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Are you a moral person?

PyramidHead

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Morality can and should be considered a separate concern from societal function and human survival, even if the moral sense we have now largely evolved under conditions that favored those things. The fact is, almost everything about us can be traced back to a mutation or combination thereof that helped our ancestors thrive in groups. That doesn't mean we have to adhere to that original goal in all applications of our evolved tendencies.

To make this more obvious, consider that we must have evolved an ear for music for some social or reproductive fitness benefit. By definition. And so, we can imagine the earliest examples of music being used as ways of memorizing important information in the form of songs, announcing superiority to rival groups by coordinated displays, or arousing potential mates. Yet, none of these are valid ways of evaluating music today. Music is something over and beyond its humble beginnings. Good music stirs us on a level that has nothing to do with remembering hunting paths or impressing sexual partners (well, maybe there's still a considerable amount of that). Someone who insisted that the only acceptable way to scrutinize music is to appeal to its original evolutionary function would be someone who quite simply did not understand music. At all.

I think the same can be said about morality. It's perfectly coherent and understandable to imagine an act that would be beneficial to society or humanity at large, while still involving a great deal of unfairness, cruelty, and manipulation. To argue that such an act would be moral by virtue of its desirable social and survival consequences is, to me, a concession that you have no idea at all what morality is. It may be true that there are reasons to do something unfair, cruel, and manipulative, and those might be social reasons, genetic fitness reasons, or whatever, but they cannot be moral reasons. That's not what morality actually is, any more than the music of Bela Bartok is actually just an efficient way to intimidate rival tribes.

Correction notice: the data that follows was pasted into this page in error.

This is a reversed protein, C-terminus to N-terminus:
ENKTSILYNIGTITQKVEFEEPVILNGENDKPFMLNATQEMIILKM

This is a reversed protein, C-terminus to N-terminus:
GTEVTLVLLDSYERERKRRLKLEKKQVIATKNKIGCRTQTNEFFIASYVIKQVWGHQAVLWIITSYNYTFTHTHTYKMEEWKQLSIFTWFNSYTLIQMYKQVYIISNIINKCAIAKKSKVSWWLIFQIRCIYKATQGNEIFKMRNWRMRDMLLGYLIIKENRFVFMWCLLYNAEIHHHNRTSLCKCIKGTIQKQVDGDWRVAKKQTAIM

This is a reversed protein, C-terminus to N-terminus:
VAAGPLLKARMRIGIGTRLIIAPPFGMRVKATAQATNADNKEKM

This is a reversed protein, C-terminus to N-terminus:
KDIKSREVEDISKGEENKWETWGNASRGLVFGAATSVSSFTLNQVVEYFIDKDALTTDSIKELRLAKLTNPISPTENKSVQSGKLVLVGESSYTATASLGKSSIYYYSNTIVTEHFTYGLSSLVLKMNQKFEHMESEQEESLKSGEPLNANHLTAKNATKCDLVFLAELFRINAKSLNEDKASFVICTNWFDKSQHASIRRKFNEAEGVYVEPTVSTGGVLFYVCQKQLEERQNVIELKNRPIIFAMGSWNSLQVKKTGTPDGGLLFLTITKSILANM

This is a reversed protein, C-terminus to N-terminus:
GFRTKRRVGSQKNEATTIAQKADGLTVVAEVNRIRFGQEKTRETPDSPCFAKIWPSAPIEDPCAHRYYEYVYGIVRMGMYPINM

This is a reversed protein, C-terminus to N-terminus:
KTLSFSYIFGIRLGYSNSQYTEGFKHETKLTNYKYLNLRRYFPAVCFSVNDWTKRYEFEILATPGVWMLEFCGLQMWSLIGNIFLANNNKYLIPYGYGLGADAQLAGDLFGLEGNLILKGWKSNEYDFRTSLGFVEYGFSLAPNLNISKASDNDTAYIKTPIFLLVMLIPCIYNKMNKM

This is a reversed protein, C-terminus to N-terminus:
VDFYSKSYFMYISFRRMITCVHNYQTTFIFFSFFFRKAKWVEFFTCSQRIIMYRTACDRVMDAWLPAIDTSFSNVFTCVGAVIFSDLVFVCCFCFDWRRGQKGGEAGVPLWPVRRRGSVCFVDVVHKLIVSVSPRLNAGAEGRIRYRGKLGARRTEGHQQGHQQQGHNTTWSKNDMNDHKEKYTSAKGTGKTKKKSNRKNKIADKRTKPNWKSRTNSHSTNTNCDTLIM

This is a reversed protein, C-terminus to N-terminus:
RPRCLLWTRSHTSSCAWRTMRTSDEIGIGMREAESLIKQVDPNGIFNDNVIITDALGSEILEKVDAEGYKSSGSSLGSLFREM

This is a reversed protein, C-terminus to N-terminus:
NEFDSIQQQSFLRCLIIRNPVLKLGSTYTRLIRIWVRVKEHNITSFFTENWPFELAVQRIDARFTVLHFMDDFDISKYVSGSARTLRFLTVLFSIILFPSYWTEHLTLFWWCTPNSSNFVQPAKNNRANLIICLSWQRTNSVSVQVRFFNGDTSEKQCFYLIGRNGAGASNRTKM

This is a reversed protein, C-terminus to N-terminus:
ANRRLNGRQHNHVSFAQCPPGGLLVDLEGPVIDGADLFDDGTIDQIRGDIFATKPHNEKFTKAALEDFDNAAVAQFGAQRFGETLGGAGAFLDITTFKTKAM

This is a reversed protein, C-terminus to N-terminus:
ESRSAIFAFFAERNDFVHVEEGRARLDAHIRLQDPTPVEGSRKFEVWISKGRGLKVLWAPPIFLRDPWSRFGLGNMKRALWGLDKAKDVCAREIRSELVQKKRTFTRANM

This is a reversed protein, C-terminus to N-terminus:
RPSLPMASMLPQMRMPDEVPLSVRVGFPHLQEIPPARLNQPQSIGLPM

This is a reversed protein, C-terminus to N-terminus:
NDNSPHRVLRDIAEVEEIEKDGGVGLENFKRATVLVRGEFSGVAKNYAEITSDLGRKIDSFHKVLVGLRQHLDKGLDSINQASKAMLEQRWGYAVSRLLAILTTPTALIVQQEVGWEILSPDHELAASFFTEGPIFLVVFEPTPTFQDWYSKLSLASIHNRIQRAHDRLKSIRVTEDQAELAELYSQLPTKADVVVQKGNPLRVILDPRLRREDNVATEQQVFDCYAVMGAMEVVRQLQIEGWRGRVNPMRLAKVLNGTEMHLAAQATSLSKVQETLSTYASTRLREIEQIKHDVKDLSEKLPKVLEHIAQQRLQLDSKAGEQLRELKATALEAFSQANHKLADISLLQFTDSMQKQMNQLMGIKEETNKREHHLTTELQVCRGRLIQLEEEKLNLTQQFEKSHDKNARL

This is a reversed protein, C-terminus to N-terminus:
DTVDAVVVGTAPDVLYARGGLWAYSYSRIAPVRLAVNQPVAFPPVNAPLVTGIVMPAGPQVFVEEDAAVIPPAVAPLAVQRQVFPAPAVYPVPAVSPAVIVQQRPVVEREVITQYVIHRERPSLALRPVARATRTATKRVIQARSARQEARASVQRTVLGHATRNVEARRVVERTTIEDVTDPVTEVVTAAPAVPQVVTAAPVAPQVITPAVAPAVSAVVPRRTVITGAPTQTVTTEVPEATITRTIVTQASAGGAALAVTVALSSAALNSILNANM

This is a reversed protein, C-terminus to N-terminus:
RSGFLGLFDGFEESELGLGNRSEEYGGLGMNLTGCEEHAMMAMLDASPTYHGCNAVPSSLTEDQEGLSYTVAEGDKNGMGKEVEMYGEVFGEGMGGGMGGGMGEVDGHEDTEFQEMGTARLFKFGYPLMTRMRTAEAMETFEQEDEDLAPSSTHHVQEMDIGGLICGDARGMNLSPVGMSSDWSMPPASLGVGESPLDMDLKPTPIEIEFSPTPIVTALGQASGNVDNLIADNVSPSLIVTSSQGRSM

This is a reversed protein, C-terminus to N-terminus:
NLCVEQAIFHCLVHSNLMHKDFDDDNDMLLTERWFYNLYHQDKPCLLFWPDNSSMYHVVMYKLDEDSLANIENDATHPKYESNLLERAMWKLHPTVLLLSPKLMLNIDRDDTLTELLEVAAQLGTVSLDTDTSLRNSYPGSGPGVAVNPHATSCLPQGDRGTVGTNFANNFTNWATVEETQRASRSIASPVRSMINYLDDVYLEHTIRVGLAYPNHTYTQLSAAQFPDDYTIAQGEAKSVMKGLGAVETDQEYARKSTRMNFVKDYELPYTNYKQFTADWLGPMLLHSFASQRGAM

We need to de-couple the genetic origins of morality from its application. We need to resist the temptation to discard any moral concept that is not socially and genetically supportive, either on an individual or collective level, solely on those grounds. Everybody knows, deep down, what it means to be moral. It means, at minimum, don't favor your own interests over somebody else's just because they are your own. Every time I hear someone try to engineer that basic concept back to self-interest, to demonstrate that, after all, behaving morally is in my self-interest compared to behaving immorally and that's why I should do it, it gets distorted beyond recognition. It's as if, without some endgame that benefits me above all in the end, there can be no compelling justification for doing anything. But, the entire point of morality is that I sometimes do what is best for someone else, not because I calculated that it will be a winning strategy for my projects in the long run in some game-theoretical sense, but solely out of compassion, and indeed often IN SPITE of it being bad for me (or for society, or for humans, etc.) in the long run.
 

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untermensche

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Do you defend the corporate dictators that control the majority of capitalist wealth and power?

I don't think they are dictators. I think your use of the word in this context is absurd

A dictator is a position of power within a group of humans.

Orders come from dictators and all others follow them or they leave the group. There is only one direction of power.

Are you claiming this is not how power exists within corporations?

It is one thing to be blind to dictators and another to claim that while they have the power of a dictator they still somehow are not one.
 

fromderinside

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You are objecting to paying for a product that somebody else created.

It is childish foot stomping, not morality.

Patents and copyrights protect the innovators.

They do not harm anyone.

The harm comes when these sick dictatorial structures enter the picture.